The point is, real training for the mountains should involve, as much as possible, taking a single aspect of every possible part of the climb and making sure that you and your gear can do what is required and more, in a safe environment before you add everything together on a mountain. It is often appropriate to go for one personal best on a mountain but you should not go for two at the same time. Some people get away with going well beyond their experience level on a mountain but if something goes wrong they end up becoming a liability to others.

 

I climbed Rainier for the first time, solo and car to car, but that was the only thing that was the first for me. I had been alot higher, alot colder, been out alot longer, delt with alot worse crevasse issues, soloed steeper, bivied under worse conditions and knew my gear inside out. A storm hit early, and surprised me, but because of the depth of my training I not only summited, I had that sick sort of fun that comes with intensity and made it safely down. Three other people died in that storm.

 

I hope I have not offended you ( or anybody in this forum ) for spewing all of the above and standing on my soap box. Maybe your a more experienced climber that I have surmised and really only wanted thoughts on conditioning.

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Jens said:

Ditto the water dump out to save knees.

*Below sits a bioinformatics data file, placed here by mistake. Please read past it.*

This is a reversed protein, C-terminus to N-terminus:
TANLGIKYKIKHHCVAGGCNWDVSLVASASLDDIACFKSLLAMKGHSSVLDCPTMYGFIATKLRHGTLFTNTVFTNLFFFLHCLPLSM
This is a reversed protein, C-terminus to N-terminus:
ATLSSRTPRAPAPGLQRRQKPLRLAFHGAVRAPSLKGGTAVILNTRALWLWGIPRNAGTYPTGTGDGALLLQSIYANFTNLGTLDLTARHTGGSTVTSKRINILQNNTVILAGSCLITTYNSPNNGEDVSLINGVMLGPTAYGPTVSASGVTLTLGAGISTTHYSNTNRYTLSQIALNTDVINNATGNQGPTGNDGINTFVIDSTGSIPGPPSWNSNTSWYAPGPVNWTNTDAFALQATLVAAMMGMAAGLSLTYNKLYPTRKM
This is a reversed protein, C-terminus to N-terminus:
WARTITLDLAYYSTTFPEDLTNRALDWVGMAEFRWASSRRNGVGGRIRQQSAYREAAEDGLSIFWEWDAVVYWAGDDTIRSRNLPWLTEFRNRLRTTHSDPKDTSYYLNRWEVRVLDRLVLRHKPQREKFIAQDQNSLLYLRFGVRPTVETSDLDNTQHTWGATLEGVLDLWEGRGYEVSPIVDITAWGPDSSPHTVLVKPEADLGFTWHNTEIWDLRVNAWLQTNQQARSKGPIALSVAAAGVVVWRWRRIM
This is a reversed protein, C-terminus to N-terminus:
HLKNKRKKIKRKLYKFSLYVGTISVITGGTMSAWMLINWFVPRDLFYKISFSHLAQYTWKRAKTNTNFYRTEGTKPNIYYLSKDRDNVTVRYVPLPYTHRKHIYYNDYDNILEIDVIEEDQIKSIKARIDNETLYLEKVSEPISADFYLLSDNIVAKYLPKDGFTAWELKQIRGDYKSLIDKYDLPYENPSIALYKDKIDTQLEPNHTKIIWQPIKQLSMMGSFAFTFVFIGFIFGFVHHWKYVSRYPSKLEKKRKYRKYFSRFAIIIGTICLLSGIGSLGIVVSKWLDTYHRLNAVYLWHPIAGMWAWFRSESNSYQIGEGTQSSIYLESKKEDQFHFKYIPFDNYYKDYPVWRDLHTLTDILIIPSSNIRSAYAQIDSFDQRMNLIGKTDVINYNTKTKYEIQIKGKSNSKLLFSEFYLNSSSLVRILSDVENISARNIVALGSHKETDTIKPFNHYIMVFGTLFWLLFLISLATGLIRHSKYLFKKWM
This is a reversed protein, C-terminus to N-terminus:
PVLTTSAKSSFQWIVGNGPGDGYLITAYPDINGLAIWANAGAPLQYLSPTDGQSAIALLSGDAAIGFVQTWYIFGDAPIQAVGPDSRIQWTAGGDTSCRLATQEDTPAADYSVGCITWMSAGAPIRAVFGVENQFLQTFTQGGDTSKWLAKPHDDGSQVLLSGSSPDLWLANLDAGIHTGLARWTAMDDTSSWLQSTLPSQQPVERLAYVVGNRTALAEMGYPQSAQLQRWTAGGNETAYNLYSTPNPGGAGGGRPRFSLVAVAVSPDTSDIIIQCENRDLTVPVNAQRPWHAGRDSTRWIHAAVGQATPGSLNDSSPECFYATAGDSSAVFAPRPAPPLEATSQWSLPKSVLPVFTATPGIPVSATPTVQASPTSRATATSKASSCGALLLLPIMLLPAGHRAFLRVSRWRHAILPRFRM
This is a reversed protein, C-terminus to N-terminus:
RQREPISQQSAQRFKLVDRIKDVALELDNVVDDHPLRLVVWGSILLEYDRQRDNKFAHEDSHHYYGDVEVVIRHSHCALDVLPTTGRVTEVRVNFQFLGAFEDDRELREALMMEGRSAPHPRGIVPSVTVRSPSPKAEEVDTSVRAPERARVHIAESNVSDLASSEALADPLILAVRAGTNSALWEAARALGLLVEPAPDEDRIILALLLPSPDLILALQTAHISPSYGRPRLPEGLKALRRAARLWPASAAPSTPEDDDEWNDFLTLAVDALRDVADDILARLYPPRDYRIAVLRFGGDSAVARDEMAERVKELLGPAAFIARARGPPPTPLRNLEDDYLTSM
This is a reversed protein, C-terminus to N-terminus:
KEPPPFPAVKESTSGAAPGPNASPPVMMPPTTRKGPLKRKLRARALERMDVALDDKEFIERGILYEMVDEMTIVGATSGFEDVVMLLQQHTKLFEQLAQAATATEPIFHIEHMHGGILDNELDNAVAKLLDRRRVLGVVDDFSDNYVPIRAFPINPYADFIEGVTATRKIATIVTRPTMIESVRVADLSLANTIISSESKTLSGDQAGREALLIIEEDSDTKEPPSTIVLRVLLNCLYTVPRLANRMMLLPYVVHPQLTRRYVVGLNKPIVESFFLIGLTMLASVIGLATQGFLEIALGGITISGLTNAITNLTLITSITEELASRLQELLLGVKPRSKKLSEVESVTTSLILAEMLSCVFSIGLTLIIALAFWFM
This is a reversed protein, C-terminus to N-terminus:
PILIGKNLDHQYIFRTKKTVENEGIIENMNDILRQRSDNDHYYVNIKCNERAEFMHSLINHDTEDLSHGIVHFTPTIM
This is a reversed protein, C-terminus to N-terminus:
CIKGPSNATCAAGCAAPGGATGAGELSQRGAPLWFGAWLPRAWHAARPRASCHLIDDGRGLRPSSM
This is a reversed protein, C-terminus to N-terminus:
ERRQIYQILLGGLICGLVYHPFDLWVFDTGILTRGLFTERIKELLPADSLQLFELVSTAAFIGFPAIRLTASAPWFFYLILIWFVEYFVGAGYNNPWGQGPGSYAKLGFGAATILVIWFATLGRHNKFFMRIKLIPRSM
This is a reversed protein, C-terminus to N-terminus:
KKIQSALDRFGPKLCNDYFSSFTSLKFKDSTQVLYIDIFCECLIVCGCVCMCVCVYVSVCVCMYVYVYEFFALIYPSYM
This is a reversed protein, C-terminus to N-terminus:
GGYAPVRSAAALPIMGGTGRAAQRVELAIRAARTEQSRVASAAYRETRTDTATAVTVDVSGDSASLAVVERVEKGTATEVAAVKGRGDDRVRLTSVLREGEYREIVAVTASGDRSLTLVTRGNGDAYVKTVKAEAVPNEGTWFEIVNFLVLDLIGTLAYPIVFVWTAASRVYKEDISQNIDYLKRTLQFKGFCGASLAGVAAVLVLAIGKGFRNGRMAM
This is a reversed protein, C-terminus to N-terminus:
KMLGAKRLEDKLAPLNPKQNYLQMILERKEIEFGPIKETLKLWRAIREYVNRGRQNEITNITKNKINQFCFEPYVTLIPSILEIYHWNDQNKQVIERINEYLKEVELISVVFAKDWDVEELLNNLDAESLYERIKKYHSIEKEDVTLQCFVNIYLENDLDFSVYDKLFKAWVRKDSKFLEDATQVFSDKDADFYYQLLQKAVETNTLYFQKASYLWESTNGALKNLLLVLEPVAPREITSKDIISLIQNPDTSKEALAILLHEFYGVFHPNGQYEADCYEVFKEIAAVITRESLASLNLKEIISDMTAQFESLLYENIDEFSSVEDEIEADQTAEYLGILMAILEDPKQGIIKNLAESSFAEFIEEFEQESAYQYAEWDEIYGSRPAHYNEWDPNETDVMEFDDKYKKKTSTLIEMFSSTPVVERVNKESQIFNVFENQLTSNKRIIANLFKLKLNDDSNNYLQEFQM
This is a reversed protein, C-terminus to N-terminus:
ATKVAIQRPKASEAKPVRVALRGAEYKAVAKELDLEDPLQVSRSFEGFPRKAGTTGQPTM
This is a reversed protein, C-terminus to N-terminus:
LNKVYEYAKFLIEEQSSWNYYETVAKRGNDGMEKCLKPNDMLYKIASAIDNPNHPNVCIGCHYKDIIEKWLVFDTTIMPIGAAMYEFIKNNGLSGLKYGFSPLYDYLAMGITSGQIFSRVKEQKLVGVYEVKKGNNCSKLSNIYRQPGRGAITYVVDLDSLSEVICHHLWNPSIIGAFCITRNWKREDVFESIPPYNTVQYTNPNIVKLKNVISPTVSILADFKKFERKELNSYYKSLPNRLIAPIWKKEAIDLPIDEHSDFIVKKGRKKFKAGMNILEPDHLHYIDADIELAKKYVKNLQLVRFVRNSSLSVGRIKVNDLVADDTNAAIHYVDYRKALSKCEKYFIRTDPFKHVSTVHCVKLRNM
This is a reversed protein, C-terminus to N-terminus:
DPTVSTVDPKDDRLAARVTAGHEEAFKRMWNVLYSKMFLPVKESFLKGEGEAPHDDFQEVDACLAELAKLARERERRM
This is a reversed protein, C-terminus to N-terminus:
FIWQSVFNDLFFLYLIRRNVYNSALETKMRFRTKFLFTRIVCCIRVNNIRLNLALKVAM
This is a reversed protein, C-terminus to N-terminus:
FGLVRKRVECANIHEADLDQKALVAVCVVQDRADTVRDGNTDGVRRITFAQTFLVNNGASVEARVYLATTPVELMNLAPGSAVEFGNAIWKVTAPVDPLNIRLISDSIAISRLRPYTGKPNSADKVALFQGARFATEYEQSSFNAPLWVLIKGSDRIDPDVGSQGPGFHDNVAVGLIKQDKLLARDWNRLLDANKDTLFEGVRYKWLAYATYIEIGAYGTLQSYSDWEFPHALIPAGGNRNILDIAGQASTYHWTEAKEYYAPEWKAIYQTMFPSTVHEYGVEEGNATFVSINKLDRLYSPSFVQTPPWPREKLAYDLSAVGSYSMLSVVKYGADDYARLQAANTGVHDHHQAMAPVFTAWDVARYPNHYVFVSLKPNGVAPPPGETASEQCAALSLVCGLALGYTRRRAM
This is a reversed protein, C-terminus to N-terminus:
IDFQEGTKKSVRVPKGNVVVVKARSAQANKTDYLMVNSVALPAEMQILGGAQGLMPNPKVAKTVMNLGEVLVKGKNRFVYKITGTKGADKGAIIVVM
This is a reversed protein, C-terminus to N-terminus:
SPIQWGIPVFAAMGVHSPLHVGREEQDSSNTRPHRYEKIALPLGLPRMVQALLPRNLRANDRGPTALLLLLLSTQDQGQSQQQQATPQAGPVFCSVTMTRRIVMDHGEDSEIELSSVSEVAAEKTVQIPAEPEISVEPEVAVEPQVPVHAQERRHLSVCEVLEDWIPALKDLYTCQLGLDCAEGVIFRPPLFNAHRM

Also poles help save knees.

 

Anybody know if putting ankle weights on is safe? Somebody once said that they can destroy knees in hurry. I want more weight on my feet because I always suck wind bad with heavy boots, crampons, balled-up snow, wet socks, and gaiters. Seems like 15 pounds on each foot!

 

 

Ankle weights are bad news!!! They'll destroy your joints... Don't do it man!!! shocked.gif

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Teminal, Excellent points and every word understood! I am just starting out and have a few experienced friends who are going to help me. But I never can get enough info. I sponge everything that I can get. If you have anything more to tell it would be more than welcome! Thanks

 

 

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Rocksanyone:

 

The 6/12 route is described in very good detail in Trail Running Guide to Western Washington: Over 50 great Trail Runs by Mike McQuaide. I have a photocopy of that section somewhere. I can't adequately describe the route as I have only run it once following someone else. I see that you live in Renton. I live in Issaquah, email me if you are interested in trail running, we can talk climbing at the same time. bighurtbob@hotmail.com